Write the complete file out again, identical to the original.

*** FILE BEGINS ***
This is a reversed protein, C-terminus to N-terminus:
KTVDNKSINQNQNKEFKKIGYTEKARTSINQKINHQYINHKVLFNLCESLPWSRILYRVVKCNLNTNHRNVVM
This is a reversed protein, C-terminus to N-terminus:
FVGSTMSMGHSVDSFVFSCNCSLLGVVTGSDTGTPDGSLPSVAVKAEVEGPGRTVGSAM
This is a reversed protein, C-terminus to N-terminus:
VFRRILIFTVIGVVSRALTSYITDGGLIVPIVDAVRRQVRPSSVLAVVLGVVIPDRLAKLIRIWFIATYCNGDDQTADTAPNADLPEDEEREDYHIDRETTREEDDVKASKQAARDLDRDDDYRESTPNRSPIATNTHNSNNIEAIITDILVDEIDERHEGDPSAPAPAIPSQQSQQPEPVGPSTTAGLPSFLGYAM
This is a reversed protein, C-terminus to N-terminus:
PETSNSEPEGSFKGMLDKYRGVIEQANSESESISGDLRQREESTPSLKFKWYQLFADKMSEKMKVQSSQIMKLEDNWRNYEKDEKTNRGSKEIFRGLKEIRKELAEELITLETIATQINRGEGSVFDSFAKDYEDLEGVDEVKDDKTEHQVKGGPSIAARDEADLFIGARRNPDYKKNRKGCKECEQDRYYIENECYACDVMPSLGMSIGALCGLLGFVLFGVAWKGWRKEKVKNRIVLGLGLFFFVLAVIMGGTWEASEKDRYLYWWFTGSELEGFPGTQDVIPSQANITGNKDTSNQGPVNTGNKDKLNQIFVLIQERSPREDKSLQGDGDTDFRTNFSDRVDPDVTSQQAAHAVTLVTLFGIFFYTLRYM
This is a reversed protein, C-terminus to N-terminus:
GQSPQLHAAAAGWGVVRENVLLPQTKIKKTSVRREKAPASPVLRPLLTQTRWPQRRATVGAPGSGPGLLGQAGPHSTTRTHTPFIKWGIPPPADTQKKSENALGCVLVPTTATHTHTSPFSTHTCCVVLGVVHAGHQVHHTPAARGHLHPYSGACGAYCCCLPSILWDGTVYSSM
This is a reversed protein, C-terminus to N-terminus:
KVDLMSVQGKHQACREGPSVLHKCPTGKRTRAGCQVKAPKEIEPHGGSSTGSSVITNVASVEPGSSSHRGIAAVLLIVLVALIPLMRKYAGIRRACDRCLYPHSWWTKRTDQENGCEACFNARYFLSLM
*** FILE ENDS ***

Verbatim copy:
This is a reversed protein, C-terminus to N-terminus:
KTVDNKSINQNQNKEFKKIGYTEKARTSINQKINHQYINHKVLFNLCESLPWSRILYRVVKCNLNTNHRNVVM
This is a reversed protein, C-terminus to N-terminus:
FVGSTMSMGHSVDSFVFSCNCSLLGVVTGSDTGTPDGSLPSVAVKAEVEGPGRTVGSAM
This is a reversed protein, C-terminus to N-terminus:
VFRRILIFTVIGVVSRALTSYITDGGLIVPIVDAVRRQVRPSSVLAVVLGVVIPDRLAKLIRIWFIATYCNGDDQTADTAPNADLPEDEEREDYHIDRETTREEDDVKASKQAARDLDRDDDYRESTPNRSPIATNTHNSNNIEAIITDILVDEIDERHEGDPSAPAPAIPSQQSQQPEPVGPSTTAGLPSFLGYAM
This is a reversed protein, C-terminus to N-terminus:
PETSNSEPEGSFKGMLDKYRGVIEQANSESESISGDLRQREESTPSLKFKWYQLFADKMSEKMKVQSSQIMKLEDNWRNYEKDEKTNRGSKEIFRGLKEIRKELAEELITLETIATQINRGEGSVFDSFAKDYEDLEGVDEVKDDKTEHQVKGGPSIAARDEADLFIGARRNPDYKKNRKGCKECEQDRYYIENECYACDVMPSLGMSIGALCGLLGFVLFGVAWKGWRKEKVKNRIVLGLGLFFFVLAVIMGGTWEASEKDRYLYWWFTGSELEGFPGTQDVIPSQANITGNKDTSNQGPVNTGNKDKLNQIFVLIQERSPREDKSLQGDGDTDFRTNFSDRVDPDVTSQQAAHAVTLVTLFGIFFYTLRYM
This is a reversed protein, C-terminus to N-terminus:
GQSPQLHAAAAGWGVVRENVLLPQTKIKKTSVRREKAPASPVLRPLLTQTRWPQRRATVGAPGSGPGLLGQAGPHSTTRTHTPFIKWGIPPPADTQKKSENALGCVLVPTTATHTHTSPFSTHTCCVVLGVVHAGHQVHHTPAARGHLHPYSGACGAYCCCLPSILWDGTVYSSM
This is a reversed protein, C-terminus to N-terminus:
KVDLMSVQGKHQACREGPSVLHKCPTGKRTRAGCQVKAPKEIEPHGGSSTGSSVITNVASVEPGSSSHRGIAAVLLIVLVALIPLMRKYAGIRRACDRCLYPHSWWTKRTDQENGCEACFNARYFLSLM